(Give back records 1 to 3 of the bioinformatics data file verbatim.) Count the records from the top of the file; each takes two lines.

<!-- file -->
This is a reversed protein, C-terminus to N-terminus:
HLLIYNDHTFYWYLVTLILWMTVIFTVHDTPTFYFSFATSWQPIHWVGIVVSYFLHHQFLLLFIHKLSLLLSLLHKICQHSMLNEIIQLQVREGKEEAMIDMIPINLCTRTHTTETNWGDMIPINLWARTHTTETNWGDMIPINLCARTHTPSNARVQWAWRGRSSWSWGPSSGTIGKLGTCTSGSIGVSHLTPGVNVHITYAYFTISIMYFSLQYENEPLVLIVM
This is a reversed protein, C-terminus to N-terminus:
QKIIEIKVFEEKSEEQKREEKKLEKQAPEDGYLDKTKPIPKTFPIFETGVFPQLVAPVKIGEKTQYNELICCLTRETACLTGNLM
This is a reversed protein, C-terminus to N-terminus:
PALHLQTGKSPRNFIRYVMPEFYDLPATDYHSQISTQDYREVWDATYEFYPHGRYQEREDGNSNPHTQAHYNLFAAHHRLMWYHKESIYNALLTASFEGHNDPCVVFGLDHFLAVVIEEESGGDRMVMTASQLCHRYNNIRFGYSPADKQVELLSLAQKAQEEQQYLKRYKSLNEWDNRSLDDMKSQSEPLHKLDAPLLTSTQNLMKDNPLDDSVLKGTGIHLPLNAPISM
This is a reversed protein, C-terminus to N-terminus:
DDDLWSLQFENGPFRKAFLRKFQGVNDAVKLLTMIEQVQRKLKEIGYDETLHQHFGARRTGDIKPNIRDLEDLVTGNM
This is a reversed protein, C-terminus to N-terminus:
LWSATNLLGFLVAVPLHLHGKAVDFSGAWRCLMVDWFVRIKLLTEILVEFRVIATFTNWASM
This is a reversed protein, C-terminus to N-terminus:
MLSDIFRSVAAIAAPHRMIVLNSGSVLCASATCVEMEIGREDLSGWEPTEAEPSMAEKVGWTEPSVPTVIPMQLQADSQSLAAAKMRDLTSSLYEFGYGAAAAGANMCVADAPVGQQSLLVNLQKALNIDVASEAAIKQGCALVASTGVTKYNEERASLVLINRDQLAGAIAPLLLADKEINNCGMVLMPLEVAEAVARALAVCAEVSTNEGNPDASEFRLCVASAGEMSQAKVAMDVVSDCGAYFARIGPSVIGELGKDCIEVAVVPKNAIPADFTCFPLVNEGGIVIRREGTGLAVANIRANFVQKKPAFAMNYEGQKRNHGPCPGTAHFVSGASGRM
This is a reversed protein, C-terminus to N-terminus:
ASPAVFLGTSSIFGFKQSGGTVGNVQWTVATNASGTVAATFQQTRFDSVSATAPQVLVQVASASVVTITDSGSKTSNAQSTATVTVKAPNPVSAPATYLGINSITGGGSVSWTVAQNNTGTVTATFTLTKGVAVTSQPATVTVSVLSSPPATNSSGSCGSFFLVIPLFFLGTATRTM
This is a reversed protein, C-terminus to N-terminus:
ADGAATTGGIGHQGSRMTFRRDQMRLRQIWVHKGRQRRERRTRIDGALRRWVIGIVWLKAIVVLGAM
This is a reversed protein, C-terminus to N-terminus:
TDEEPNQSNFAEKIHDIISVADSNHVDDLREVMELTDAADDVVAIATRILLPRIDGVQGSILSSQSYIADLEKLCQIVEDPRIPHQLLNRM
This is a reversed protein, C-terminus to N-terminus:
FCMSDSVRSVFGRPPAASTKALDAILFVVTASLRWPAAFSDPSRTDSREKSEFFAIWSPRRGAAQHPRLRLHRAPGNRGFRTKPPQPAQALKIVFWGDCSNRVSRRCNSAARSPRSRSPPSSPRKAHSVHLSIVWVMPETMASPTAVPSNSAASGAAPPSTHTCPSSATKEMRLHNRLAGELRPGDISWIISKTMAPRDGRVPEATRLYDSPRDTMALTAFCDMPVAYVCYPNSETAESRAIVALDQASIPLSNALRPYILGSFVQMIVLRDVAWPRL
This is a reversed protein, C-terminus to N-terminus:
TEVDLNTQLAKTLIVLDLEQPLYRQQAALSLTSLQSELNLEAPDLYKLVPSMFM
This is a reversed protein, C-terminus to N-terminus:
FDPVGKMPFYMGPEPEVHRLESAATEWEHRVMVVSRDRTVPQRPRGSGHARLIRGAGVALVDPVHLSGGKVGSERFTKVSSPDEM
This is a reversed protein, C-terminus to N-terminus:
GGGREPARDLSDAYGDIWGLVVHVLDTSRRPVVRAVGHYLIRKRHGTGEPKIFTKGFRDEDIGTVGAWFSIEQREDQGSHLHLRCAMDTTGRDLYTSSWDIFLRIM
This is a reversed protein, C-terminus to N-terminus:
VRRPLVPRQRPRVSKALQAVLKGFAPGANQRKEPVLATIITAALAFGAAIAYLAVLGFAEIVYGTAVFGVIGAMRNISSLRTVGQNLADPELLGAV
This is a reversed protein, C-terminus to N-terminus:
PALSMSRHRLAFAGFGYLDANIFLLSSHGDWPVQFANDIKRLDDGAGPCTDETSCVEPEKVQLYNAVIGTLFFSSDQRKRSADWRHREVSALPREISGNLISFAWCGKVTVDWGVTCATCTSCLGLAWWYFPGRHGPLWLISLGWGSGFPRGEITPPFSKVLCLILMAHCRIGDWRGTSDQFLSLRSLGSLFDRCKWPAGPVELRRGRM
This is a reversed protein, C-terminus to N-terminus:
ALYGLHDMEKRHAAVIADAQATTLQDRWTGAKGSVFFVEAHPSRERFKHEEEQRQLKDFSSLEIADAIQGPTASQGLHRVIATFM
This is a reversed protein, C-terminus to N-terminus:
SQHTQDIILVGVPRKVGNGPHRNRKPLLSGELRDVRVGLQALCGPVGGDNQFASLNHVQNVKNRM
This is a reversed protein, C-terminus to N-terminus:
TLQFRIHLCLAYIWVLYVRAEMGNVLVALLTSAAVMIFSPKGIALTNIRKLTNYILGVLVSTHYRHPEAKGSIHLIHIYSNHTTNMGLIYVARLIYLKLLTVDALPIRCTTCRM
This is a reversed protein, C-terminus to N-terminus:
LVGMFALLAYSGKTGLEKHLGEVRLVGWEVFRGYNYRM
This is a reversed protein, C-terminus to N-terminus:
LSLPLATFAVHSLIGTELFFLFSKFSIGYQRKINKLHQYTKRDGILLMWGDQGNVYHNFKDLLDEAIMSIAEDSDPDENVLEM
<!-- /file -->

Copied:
This is a reversed protein, C-terminus to N-terminus:
HLLIYNDHTFYWYLVTLILWMTVIFTVHDTPTFYFSFATSWQPIHWVGIVVSYFLHHQFLLLFIHKLSLLLSLLHKICQHSMLNEIIQLQVREGKEEAMIDMIPINLCTRTHTTETNWGDMIPINLWARTHTTETNWGDMIPINLCARTHTPSNARVQWAWRGRSSWSWGPSSGTIGKLGTCTSGSIGVSHLTPGVNVHITYAYFTISIMYFSLQYENEPLVLIVM
This is a reversed protein, C-terminus to N-terminus:
QKIIEIKVFEEKSEEQKREEKKLEKQAPEDGYLDKTKPIPKTFPIFETGVFPQLVAPVKIGEKTQYNELICCLTRETACLTGNLM
This is a reversed protein, C-terminus to N-terminus:
PALHLQTGKSPRNFIRYVMPEFYDLPATDYHSQISTQDYREVWDATYEFYPHGRYQEREDGNSNPHTQAHYNLFAAHHRLMWYHKESIYNALLTASFEGHNDPCVVFGLDHFLAVVIEEESGGDRMVMTASQLCHRYNNIRFGYSPADKQVELLSLAQKAQEEQQYLKRYKSLNEWDNRSLDDMKSQSEPLHKLDAPLLTSTQNLMKDNPLDDSVLKGTGIHLPLNAPISM